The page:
Dec 28 2016 10:00am

It Opens at the Close: 2016’s Women’s Fiction Best Bets

The City Baker's Guide to Country Living by Louise Miller

The beginning is the word and the end is silence. And in between are all the stories.
~Kate Atkinson

For some of us the end of 2016 will be in silence—as we stay at home curled up with a great book. Others will be out painting the town red. But no matter how your year ends—with a bang or quietly—there is no doubt that we all love the stories.

And in 2016 we have had some great stories. In addition to December’s Best Bets  it’s also the time of year when we talk about the best books of 2016. Each month in the blog, I've mentioned some great books. Each are memorable in their own way. Some have charmed us–some have challenged our beliefs–and some have just entertained us. But it is the books that touch our emotions that are the most memorable. We all have friends visit and peruse our bookshelves, looking for something good to read. These are the 2016 women’s fiction books that I would pull off the shelf and say to them “you must read this – it is so good!”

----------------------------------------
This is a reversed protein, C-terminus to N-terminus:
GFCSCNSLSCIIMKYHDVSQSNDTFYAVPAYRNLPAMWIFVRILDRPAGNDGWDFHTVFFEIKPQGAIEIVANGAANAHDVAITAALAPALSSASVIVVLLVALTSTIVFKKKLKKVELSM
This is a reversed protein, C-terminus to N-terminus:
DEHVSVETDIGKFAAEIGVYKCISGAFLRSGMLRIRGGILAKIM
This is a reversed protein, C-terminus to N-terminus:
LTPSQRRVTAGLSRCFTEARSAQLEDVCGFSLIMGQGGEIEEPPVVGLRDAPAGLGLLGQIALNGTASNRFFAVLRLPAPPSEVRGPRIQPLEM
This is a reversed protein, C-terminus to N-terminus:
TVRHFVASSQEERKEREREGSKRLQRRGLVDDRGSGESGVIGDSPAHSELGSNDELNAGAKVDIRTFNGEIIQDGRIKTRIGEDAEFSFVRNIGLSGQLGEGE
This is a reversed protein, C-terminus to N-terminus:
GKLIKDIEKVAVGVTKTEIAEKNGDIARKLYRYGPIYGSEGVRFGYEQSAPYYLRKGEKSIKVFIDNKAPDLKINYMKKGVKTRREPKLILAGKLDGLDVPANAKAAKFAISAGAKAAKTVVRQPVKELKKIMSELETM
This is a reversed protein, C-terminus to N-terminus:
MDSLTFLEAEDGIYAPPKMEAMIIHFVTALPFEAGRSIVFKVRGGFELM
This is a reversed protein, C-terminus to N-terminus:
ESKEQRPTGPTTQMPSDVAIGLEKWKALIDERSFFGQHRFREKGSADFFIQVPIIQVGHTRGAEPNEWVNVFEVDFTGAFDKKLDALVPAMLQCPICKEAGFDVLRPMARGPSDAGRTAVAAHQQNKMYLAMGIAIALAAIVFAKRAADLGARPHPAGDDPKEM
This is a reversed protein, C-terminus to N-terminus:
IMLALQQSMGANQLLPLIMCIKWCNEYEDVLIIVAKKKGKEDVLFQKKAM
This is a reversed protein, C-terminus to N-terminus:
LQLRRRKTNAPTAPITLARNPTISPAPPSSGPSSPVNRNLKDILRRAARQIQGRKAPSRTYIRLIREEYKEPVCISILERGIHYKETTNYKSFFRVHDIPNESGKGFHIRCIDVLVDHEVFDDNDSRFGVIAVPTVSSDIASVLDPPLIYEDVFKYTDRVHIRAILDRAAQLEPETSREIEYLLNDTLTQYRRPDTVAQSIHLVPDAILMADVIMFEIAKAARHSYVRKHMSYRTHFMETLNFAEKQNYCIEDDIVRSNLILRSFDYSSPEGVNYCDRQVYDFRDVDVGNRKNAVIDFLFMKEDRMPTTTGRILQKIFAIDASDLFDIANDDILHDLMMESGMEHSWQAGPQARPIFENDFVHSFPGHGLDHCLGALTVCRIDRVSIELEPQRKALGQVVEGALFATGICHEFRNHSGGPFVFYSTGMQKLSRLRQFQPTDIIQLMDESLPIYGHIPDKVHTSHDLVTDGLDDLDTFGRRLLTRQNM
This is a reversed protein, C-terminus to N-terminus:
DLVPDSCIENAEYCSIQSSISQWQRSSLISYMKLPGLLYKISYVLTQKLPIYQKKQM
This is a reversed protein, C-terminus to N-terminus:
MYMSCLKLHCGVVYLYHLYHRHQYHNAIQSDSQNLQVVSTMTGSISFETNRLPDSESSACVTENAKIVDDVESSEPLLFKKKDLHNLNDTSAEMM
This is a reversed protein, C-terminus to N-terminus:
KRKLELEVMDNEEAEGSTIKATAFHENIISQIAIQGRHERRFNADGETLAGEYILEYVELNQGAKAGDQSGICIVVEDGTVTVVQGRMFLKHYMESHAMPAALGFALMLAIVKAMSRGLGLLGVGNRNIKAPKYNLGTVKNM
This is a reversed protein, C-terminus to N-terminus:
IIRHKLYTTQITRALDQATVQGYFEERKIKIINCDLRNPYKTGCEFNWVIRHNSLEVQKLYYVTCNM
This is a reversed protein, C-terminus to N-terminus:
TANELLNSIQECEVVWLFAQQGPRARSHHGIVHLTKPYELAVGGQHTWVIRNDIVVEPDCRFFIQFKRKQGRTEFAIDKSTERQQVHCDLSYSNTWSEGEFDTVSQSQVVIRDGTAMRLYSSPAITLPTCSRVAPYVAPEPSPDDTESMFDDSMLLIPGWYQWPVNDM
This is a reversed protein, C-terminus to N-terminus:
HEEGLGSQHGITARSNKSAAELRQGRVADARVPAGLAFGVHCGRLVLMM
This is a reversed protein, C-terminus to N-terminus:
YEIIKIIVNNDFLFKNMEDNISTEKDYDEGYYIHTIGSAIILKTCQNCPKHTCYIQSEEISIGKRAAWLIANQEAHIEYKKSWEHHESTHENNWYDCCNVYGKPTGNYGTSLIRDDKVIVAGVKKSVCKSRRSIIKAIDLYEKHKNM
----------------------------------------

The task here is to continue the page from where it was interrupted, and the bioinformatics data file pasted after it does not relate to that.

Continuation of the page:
2016 Women’s Fiction Best Bets:

The City Baker's Guide to Country Living by Louise Miller

Why you should read it:

This is the perfect book for those of you, who have always wanted to be a free spirit –just a little bit bad, and a lot creative. Live vicariously as heroine Olivia Rawlings makes music and bakes her way to happiness!

The Real Liddy James by Anne-Marie Casey

Why you should read it: